Partnerships will hold the key not just in batting but bowling as well during India's Test series against Australia as the hosts cannot really be blown away in a single burst, visiting off-spinner Ravichandran Ashwin said Friday.
India and Australia will begin a four-match Test series from December 6 in Adelaide.
Ashwin said India got good bowling practice in the ongoing warm-up game ahead of the first Test in Adelaide. Cricket Australia XI finished day three on 356-6 with Ashwin taking a wicket for 63 runs from 24 overs and Mohammed Shami picking the figures of three for 67 from 18 overs.
"You have to stitch together partnerships even when bowling and it's very important to ascertain your role to get what you can out of the game," Ashwin said at the end of day three's play.
"It's very important to soak together good partnerships as a bowling group then try and knock them over. You won't blow oppositions away, it might happen once in a while - but you have to get your noses ahead and keep it ahead," he said.
Ashwin said he expects the wickets to be flat, which would allow his teammates to play "smart cricket through the series."
The Indian spinner further said bowling in partnerships will be of paramount importance especially since India will be missing a fifth bowler in injured Hardik Pandya.
Indian bowlers did well in England and South Africa but considering the nature of pitches, they are in for a long haul. Ashwin has his plans ready for the challenge.
"As a spinner it's important to stick it out there in the first innings, if I get some help in the second innings then try to pitch in. That's similar to how I came here last time, I had a very good series and that was one of the turning points in my career," he said.
"It's more about getting your noses ahead in Australia. Every hour, the game can get away from you really fast in the field. We have some quality batsmen who can take the game away from them."
On his own bowling effort in the practice game, Ashwin said he is quite pleased with the results he got.
"In practice matches, you are looking to get something out of it for yourself. I think we got pretty much what we wanted to get out of it.I thought the ball came out pretty well (off my hand). I haven't played an international game for a while so it felt good the way it came out. In the next 4-5 days I will prep up a bit more for the game," he said.
Proceedings on Friday were overshadowed by an ankle injury suffered by young batting sensation Prithvi Shaw, who landed awkwardly on his left leg while fielding early in the morning session, and was subsequently ruled out of the first Test in Adelaide.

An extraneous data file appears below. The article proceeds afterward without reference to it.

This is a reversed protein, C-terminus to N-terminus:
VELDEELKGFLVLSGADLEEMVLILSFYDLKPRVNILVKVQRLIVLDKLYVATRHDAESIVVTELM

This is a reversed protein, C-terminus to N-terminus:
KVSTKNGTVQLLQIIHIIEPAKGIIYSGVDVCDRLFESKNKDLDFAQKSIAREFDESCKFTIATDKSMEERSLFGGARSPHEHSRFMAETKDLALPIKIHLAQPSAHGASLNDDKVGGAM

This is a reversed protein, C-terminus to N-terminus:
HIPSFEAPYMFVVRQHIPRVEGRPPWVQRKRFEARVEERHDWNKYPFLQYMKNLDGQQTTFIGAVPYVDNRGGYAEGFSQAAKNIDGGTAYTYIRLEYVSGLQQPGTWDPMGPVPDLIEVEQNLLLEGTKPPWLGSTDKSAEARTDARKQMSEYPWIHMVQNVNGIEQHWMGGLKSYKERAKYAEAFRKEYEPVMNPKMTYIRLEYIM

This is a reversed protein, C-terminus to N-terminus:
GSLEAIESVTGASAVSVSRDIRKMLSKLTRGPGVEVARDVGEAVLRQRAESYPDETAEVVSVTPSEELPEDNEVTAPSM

"He is feeling a bit sore and it has swollen up a little bit. I hope he recovers fast. He has not spoken much. It has hit him pretty hard. He is a young boy who has come to play in Australia for the first time...," he said. "It's unfortunate, what's happened, but these things happen...It's an opportunity for someone else. I believe everything happens for a reason," added Ashwin.
The off-spinner will be in direct competition with Australia's Nathan Lyon during the series. Ashwin said the duo cannot replicate each other's styles but expects an interesting duel with his counterpart.
"I also watch his videos. We started our Test careers at the same time so obviously mutual admiration is there. He has done well over the last couple years and he is bowling well.The ball is coming out well off his hand. What can I learn? Probably drop the ball at the right spots and probably as the series goes on look forward to a good competition," he said.
He did not comment on the troubles in the Australian camp owing to the after-effects of the ball-tampering scandal.
"There are a lot of headaches when you play international cricket, personally and for the teams you are part of, so it makes no sense to try and get your heads into another dressing room.That's for them to mind their own cricket...," Ashwin said.
Ashwin also refused to call India the favourites going into this series.
"...Even when Australia came to India they were talking us up, and it looks like more of a strategy for us. I personally think you have to go one day at a time. It's never easy to come over to Australia and win series. In the Ashes they almost whitewashed England, knocked them over, and so as far as I'm concerned they are starting favourites," he signed off.